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Accueil du site > Évènements > Séminaires > Séminaires IRPHE > Archives IRPHE > 2022

Vendredi 25 Février 2022 / IRPHE

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Séminaire régulier IRPHE

Controlling laminar-to-turbulent transition with superhydrophobic surfaces

Orateur : Francesco Picella

Abstract : Tailoring bio-mimetic rough surfaces researchers are accessing new approaches reducing drag in wall bounded shear flows. Among them Underwater SuperHydrophobic Surfaces (U-SHS) have proven to be capable of dramatically reduce skin friction of an overlying liquid turbulent flow, providing a stable, lubricating layer of gas bubbles trapped within the surface’s nano-sculptures. As long as a specific set of geometrical and thermodynamical conditions are ensured, wetting transition is avoided and the no-slip boundary condition at the wall is relaxed ; this so called ’Lotus effect’ is typically achieved when the length scale of U-SHS roughnesses is several order of magnitudes smaller than the overlying flow, bringing out both experimental and numerical challenges. In this framework we want to study, by means of numerical simulations, the influence of U-SHS in a closed channel, following the complete evolution from laminar, to transitional and fully developed turbulent flow. We report the results of transition over U-SHS taking into account the dynamics of each microscopic liquid-gas free-surface by means of a fully coupled fluid-structure solver and show that U-SHS can triple transition time to turbulence. This work has been supported by the French Research Agency (ANR- 15-CE29-0008).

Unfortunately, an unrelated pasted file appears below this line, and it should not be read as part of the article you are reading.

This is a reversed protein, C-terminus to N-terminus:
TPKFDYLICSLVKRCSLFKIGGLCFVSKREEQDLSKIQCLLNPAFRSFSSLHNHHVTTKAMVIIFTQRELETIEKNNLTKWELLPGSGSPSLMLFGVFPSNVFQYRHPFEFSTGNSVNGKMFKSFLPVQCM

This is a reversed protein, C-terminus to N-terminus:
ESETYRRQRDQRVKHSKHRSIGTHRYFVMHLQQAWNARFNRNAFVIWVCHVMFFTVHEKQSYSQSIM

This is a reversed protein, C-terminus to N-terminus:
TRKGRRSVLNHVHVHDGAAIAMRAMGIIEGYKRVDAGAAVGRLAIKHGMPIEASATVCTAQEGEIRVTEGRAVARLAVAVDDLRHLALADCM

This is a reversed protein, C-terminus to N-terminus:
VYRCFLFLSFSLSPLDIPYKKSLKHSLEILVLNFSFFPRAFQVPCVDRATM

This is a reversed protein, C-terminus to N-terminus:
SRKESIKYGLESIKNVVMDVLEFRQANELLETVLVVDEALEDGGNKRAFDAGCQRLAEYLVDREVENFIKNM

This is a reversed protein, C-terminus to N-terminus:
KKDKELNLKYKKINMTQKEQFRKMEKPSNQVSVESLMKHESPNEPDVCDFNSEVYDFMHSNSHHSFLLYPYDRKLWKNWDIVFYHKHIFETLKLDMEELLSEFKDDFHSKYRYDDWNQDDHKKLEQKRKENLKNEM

What controls atmospheric and oceanic motions on planetary scales ?

Orateur : Simon Cabanes

Abstract : Within our solar system, substantial atmospheres and oceans are found on a series of planetary bodies : The Earth, Venus, Mars and the gas giants, i.e. Jupiter, Saturn, Neptune. All these planets show the formation of zonal jets, i.e. bands of east-west directed flows, which are the most energetic features that fundamentally structure atmospheric and oceanic circulations on a planetary scale, see Figure 1. Zonal jets are known to play a critical role in the organization of the climatic system by transporting essential substances, such as heat, humidity, gases and nutrients, around the planet. An understanding of the physical ingredients controlling the formation of these planetary jets is a prerequisite to our understanding of climate variability, for both past and future climate changes. So far, it has been accepted that the energetic strength of the zonal jets is directly related to the transformation of solar energy into sources of flow motion within the atmosphere. This assertion, however, disregards a fundamental conundrum formulated 20 years ago by Ingersoll et al. (2004), why are zonal jets on Jupiter 4 times stronger of that on Earth while Jupiter receives 30 times less of solar energy ? These facts seem to contradict each other. Thanks to the project the JUpiter Modeling Platform (JUMP), we conducted an in-depth analysis of gas giants’ zonal jets emulated from numerical and laboratory simulation as well as from direct imaging of the planets and we offered a partial answer to this conundrum. We showed that the strength of the jets is set by the « Rotational Kinetic Energy » of the planet rather than solar energy input.

Date et lieu : vendredi 25/02 11h00, en ligne sur Zoom.